school lunch

Susan Walsh / AP Photo

Seattle Public Schools students don’t get enough time to eat lunch, according to a group of parents. Dozens in a group calling itself “Lunch and Recess Matter” rallied at the Seattle School Board meeting Wednesday.

Schools should take note of how food is marketed to children on campus, according to new guidelines for school wellness policies proposed by the Department of Agriculture and First Lady Michelle Obama.

The guidelines are the latest step in a process that began four years ago under the Healthy, Hunger-Free Kids Act of 2010.

Charla Bear / KPLU

After years of flat rates, obesity among adolescents significantly dropped in King County between 2010 and 2012. Public health authorities credit prevention efforts at school.

A handful of school districts in the county made a special effort to push fitness. Some had students track their own nutrition, others invested in top-notch physical education programs or healthier lunch options. Federal stimulus money paid for the Communities Putting Prevention to Work programs.

Design in Public

What can be done to improve the school lunch experience? That’s the question behind a new ideas competition in Seattle aimed at fighting child obesity and diabetes.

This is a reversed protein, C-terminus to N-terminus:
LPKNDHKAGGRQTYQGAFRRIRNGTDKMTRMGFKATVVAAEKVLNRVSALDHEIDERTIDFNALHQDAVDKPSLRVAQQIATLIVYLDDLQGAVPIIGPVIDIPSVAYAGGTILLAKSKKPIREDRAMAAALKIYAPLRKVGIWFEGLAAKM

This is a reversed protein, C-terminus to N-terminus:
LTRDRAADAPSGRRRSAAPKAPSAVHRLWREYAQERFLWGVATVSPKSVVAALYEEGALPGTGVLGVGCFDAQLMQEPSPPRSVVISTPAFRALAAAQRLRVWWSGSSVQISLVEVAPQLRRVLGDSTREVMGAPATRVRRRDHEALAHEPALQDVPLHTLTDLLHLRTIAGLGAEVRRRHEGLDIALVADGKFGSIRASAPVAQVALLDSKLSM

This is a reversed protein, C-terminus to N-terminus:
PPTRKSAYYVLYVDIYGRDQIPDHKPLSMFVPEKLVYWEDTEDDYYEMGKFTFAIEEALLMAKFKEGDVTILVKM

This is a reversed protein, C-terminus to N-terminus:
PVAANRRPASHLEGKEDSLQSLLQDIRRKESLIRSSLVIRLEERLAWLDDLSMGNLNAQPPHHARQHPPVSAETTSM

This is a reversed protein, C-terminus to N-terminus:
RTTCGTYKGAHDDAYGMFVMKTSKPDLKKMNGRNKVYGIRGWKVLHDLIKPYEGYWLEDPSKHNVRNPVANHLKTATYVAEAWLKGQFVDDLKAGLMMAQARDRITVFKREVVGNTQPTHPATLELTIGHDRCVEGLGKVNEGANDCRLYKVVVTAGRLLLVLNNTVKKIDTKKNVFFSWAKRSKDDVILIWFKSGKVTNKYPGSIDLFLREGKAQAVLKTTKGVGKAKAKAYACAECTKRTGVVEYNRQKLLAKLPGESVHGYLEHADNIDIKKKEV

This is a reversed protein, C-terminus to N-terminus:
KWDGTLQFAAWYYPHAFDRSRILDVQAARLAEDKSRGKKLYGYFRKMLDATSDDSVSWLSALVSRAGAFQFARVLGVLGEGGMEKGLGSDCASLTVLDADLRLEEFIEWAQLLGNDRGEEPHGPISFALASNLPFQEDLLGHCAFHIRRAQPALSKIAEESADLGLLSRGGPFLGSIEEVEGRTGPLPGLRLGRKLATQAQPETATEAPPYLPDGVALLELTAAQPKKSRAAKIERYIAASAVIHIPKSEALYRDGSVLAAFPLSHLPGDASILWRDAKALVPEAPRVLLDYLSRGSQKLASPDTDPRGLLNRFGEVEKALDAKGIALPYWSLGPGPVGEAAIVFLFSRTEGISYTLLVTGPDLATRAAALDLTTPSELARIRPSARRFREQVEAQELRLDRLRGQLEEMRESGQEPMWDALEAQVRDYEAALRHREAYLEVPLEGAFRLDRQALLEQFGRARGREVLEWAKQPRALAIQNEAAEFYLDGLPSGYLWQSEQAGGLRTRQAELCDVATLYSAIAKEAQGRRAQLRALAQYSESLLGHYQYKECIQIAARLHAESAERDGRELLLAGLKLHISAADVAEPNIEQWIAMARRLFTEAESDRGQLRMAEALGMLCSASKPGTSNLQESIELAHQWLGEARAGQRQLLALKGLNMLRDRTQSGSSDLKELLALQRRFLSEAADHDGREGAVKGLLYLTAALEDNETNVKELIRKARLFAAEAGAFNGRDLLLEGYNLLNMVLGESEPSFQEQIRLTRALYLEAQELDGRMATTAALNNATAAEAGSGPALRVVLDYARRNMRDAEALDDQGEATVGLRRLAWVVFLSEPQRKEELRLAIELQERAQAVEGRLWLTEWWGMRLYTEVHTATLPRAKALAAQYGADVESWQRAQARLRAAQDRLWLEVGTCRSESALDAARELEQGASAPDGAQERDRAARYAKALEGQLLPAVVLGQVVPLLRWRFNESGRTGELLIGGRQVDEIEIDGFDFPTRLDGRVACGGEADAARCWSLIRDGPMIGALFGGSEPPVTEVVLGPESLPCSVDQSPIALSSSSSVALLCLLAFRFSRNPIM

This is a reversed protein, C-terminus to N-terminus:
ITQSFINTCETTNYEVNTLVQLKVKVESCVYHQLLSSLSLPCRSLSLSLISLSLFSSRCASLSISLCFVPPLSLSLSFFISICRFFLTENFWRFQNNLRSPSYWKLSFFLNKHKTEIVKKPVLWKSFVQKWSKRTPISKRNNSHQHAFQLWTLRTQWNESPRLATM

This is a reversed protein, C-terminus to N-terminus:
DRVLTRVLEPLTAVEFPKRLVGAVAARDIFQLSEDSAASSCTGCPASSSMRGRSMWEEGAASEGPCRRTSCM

The Redesigning the School Lunch Experience competition offers a range of practical and playful solutions to inspire kids to make healthier food choices.

"Children spend an hour a day every weekday in their lives in a cafeteria," said Katherine Wimble, associate director of Design in Public, a nonprofit group with the Seattle chapter of the American Institute of Architects. "This is about seeing what innovative ideas could transform the whole experience so they can make healthier choices."   

Keith Seinfeld / KPLU

The rush is on, to get healthier lunches into public school cafeterias. But administrators say you almost need an advanced degree to comply with the latest rules.

Charla Bear / KPLU

“We want them to expand their palates ..."

When you hear the words “school lunch,” it’s doubtful you think of mouth-watering cuisine. A group of gourmet chefs in Seattle wants to change that.

They’re developing recipes fit for foodies that can be served in the city’s public elementary schools. 

Charla Bear / KPLU

More than 300,000 kids who qualify for free or reduced breakfast in Washington are not eating it.

Participation in the state’s early morning meal program is so low, educators and children’s advocates have launched a new effort to get schools focused on the issue.

Kids have a good excuse for not eating salads right now. They've been taken off the school menu in Kent because lettuce is in short supply. Schools in Seattle, Redmond and elsewhere in Western Washington are also scaling back on serving romaine, iceberg and other leaf lettuces.